by Alain de Botton
Published by Hamish Hamilton
314 pages, 2004
Reviewed by John Keenan
I am writing this review on a laptop in a luxurious room in the Ritz-Carlton, Berlin. Seven floors below in the lobby pop star Kylie Minogue, who's also staying here, is running a gauntlet of fans as she makes her way to yet another music awards ceremony. What brings Kylie and me to such a prestigious address? According to Alain de Botton, we are looking for love; specifically, we desire the feelings of significance, acumen and achievement that are supposedly conferred by the ability to rent a room in a five-star hotel. Yet even as we enjoy the freebie chocolates and surf the myriad television channels, Kylie and I know that this feeling is all-to contingent. As de Botton puts it; " we may fail due to stupidity or an absence of self-knowledge, macro-economics or malevolence." We are prey, in other words, to status anxiety.
It is this craving for status and the fear of its loss that de Botton sets out to explore in a diverting, if ultimately unrewarding, new book, Status Anxiety. de Botton is the author of Consolations of Philosophy and How Proust Can Change Your Life and has demonstrated a knack for memorable maxims and a light, readable style. Collectors of recondite information will find much to enjoy in this work. We learn that Napoleon Bonaparte and Thomas Paine shared a disdain for hereditary preferment and that Matthew Arnold was the proud possessor of eccentrically long sideburns. de Botton tells us that dancing supplanted fighting as the main method by which an Englishmen might impress a woman in 1750 when the notion of "the gentleman" took root and he provides the novel -- at least, novel to me -- information that a fad for breastfeeding among high-born woman of the late 18th century led them to bare their breasts at any opportunity, behavior which the cartoonists of the day were quick to satirize.
de Botton sets out five causes of status anxiety (lovelessness, snobbery, expectation, meritocracy, dependence) and provides what he believes are five cures for the ailment (philosophy, art, politics, Christianity and bohemia).
Frustratingly, de Botton does not explore how each of these supposed cures eventually establishes its own hierarchy. Anyone who has ever suffered the pious stare of the self-satisfied Christian or the contemptuous glare of the cooler-than-thou punk will knows that status anxiety is not confined to the denizens of suburbia.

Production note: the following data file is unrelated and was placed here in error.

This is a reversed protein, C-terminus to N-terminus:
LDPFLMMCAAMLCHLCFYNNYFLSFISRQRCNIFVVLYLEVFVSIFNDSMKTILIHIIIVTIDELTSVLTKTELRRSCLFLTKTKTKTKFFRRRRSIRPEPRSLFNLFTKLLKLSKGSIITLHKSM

In a chapter on art, de Botton writes: "Paintings too can challenge the world's normal understanding of who and what is important." This is hopelessly naïve; no other area of activity is more prone to spurious trend setting and the fear of being out of fashion. Was de Botton asleep in the 1980s, when corporate vulgarity and greed drove the art market to hyperinflated prices and a shallow concern with being "with-it," with the result that even sober museum curators were heard to talk fatuously about "the cutting edge"?
And when he idealizes Virginia Woolf as a champion of women's rights, whose experience of being turned away from Trinity College Library in Cambridge provoked the Pauline realization of her sex's "disenfranchisement from equal rights to education," one wants to say "Get a life, Alain." Virginia Woolf was a colossal snob who only ever championed the rights of Virginia Woolf and the fellow members of the unbelievably self-regarding Bloomsbury set.
Status Anxiety is further undermined by the author's seeming ignorance of everyday life. For example, he writes amusingly about how the invention of the telephone in the 19th century provided new opportunities for snobbery and invidious comparison but he fails to mention that the modern telecommunications industry, with its interchangeable mobile phone covers, ringtones and accessories, would be insupportable if young people had the maturity to realize that possession of last month's model does not a loser make.
In trade newspapers in Great Britain Status Anxiety is being plugged with the strapline "Get this book -- everyone else will," which demonstrates that his publishers, if not de Botton himself, have spotted the fatal irony which pulls the rug out from under the whole enterprise: the book itself is a status symbol. Whether or not you read it, agree with it, or find it bogus is beside the point. The chief thing is to own it and thereby prove your superiority in the world of cultural studies.
Ho-hum. But now it is time to close down my laptop and repair to the eye-wateringly expensive Ritz-Carlton bar. Otherwise how will anyone know I am here? And where would be the sense in that? | April 2004
John Keenan is a journalist, living in Brighton, England. He is editor of the business travel magazine Meetings and Incentive Travel. His work has been published in The Guardian, New Statesman, Times Literary Supplement and Literary Review, and other publications.